Nikos Fayard1, Adrien Bouscal2, Jeremy Berroir2, Alban Urvoy2, Tridib Ray2, Sukanya Mahapatra3, Malik Kemiche3, Juan-Ariel Levenson3, Jean-Jacques Greffet1, Kamel Bencheikh3, Julien Laurat2, Christophe Sauvan1
1Université Paris-Saclay, Institut d’Optique Graduate School, CNRS, Laboratoire Charles Fabry, 91127 Palaiseau, France; 2Laboratoire Kastler Brossel, Sorbonne Université, CNRS, ENS-Université PSL, Collège de France, 4 place Jussieu, 75005 Paris, France; 3Centre de Nanosciences et de Nanotechnologies, CNRS, Université Paris-Saclay, 91120 Palaiseau, France
We propose a new type of periodic dielectric waveguide that provides strong interactions between atoms and guided photons. We design an asymmetric comb waveguide that supports a slow mode with an unusual quartic dispersion around a zero-group-velocity point and an electric field that extends far into the air cladding for an optimal interaction with atoms. We calculate the potential of a two-color trap made by using blue-detuned and red-detuned guided modes. We show that cold Rubidium atoms can be trapped as close as 100 nm from the structure in a 1.3-mK-deep potential well. Finally, we calculate that, for atoms trapped at this position, the emission into guided photons is largely favored. The radiative decay rate into the guided slow mode is 10 times larger than the free-space decay rate and the beta factor is as high as 0.88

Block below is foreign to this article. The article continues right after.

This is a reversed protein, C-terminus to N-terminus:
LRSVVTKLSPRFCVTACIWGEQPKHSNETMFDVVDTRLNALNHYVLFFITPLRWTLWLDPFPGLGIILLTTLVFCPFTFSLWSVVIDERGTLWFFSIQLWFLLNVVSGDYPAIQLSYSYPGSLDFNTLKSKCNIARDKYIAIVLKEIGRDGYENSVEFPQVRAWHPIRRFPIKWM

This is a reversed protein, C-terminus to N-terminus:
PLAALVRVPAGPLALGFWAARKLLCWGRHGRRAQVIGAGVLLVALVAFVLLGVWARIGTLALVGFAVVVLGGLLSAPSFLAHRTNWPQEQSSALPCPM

Engineering high Q/V photonic modes in correlated disordered systems
Nicoletta Granchi1, Richard Spalding2, Kris Stokkereit2, Matteo Lodde3, Andrea Fiore3, Riccardo Sapienza4, Francesca Intonti1, Marian Florescu2, Massimo Gurioli1
1University of Florence, Italy; 2University of Surrey, UK; 3Eindhoven University of Technology, The Netherlands; 4Imperial College London, UK
Hyperuniform disordered (HuD) photonic materials have recently been shown to display several localized states with relatively high Q factors arising at the Photonic Band Gap edges. However, their spatial position is not predictable a priori. Here we experimentally benchmark through near-field spectroscopy, capable of sub-wavelength resolution in the near-IR range, the engineering of high Q/V resonant modes in a defect inside a HuD luminescent pattern. These deterministic modes, coexisting with Anderson-localized modes, have never been experimentally realized so far and are a valid candidate for implementations in optoelectronic devices due to the spatial isotropy of the HuD environment upon which they are built.
9:45am - 10:00am ID: 173 / TOM5 & TOM8 S02: 5 TOM 8 Non-linear and Quantum Optics
Exceptional Precision of a Nonlinear Optical Sensor at a Square-Root Singularity
Kevin Peters, Said Rodriguez
Center for Nanophotonics, AMOLF, Science Park 104, 1098 XG Amsterdam, The Netherlands
We demonstrate a nonlinear optical resonator with exceptional sensitivity in noisy environments. Our sensor is a hysteretic resonator, which displays a signal with a square-root singularity where the sensitivity, precision and information content are enhanced.